Why Edo is yet to sign anti-open grazing law- Obaseki

The Edo State governor, Godwin Obaseki, on Monday said the delay in the signing of the anti-open grazing law is to ensure the crafting of an implementable law that will put an end to the growing insecurity and economic challenges in the state.

Obaseki made this known in Benin City at a stakeholders’ town hall meeting on a proposed Anti-Open Grazing Law for Edo State.

The governor explained that the best way of enforcing a law is to bring everybody together to be part of that law.

“We have a crisis in our country, it is deeply rooted; there are different causes. Let us go to the root of the causes and resolve it from there. People have said that we have lived a hundred years together in harmony before now. Why are we having these problems today?

“We are one of the few states that are yet to sign the anti-open grazing law, and the reason is simple; it doesn’t make sense to put out a law you cannot enforce.

“If we don’t go to the reason, then we will be scratching the surface. Let us start by understanding why we are having this challenge. The anti-grazing law, in my view, is to deal with some perceptions. I want to tell you that this is not an issue between Christians and Muslims; it is not an issue between North and South, and it is not an issue between Edo and Fulani people.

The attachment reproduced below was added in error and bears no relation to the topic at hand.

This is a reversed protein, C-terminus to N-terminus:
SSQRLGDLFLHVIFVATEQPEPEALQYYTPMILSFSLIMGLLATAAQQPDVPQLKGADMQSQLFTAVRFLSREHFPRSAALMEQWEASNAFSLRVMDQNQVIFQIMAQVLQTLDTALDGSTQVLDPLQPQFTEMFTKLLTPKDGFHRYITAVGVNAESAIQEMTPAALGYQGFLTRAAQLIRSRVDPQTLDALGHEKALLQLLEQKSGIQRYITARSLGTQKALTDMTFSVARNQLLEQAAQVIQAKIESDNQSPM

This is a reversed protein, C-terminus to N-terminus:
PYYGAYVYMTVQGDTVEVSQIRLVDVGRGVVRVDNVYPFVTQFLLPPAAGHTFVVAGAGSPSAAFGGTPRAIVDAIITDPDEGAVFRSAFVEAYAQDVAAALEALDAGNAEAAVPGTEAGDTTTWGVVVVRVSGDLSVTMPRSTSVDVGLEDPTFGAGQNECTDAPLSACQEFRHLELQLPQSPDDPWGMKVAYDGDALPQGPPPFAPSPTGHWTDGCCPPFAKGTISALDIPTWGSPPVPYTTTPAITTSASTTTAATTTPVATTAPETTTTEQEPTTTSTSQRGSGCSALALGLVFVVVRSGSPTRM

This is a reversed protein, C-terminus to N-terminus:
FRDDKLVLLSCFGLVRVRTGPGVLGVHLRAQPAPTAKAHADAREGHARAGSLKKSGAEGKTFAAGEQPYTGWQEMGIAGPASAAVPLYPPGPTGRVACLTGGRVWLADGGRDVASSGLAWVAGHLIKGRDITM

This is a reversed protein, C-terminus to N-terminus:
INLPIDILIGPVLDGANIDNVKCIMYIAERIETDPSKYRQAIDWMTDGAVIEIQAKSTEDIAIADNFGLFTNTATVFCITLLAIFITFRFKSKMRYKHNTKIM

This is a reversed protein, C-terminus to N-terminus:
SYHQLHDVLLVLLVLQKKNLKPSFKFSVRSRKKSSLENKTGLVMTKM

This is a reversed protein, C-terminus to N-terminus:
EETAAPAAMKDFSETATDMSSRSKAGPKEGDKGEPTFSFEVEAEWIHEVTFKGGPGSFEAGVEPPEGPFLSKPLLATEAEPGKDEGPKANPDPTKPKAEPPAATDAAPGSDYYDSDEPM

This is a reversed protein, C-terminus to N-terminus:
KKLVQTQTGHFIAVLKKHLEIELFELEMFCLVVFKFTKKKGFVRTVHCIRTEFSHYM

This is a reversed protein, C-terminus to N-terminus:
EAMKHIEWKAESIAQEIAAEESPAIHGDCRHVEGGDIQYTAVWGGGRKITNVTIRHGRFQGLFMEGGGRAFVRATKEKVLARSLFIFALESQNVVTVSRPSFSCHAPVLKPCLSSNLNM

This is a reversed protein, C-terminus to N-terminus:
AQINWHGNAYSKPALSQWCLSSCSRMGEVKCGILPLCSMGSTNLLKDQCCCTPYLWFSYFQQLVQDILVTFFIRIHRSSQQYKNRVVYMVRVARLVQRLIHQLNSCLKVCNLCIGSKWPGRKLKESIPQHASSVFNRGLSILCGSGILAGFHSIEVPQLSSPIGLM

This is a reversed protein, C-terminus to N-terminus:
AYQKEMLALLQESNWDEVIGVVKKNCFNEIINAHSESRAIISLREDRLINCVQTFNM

Read also: Okowa signs anti-open grazing bill into law

“As long as we have decided that we will eat meat and drink milk, we will have to sit down and rearrange the business, engaging the people who are producing these foods on how they must organize themselves,” Obaseki said.

He also engaged traditional rulers, youth groups, religious bodies, and Civil Society Organisations (CSOs), among others to review the government’s strategies at improving security and stemming the herders-farmers crisis in the state.

“Let us not play politics with this issue; let us deal with it honestly and openly. There are security implications because some people have now joined and are using these herders to perpetuate insecurity.

“My worry is that if we don’t separate them so that we can know those people who are using cattle herding to perpetrate crime and insecurity in our state, we will be missing the point.

“There are people who are doing their legitimate business of herding cattle and producing meat, and there are criminals who want to destabilise our country and state,” he added.

Also speaking, Oriakhi Davies, a representative of the Christian Association of Nigeria (CAN), Edo State chapter, suggested ranching as an alternative for open grazing, noting that cattle rearing is a private business and anybody interested in the business should acquire land for such business.

Saad Ahmed, chairman of, Cattle Dealers Association, Edo State, on his part, said about 45 percent of cows consumed in Benin comes directly from the North.

Ahmed appealed to the governor to treat everybody equally, irrespective of their religion and beliefs, saying that God has blessed Edo and his people have been living in the state without any trouble.

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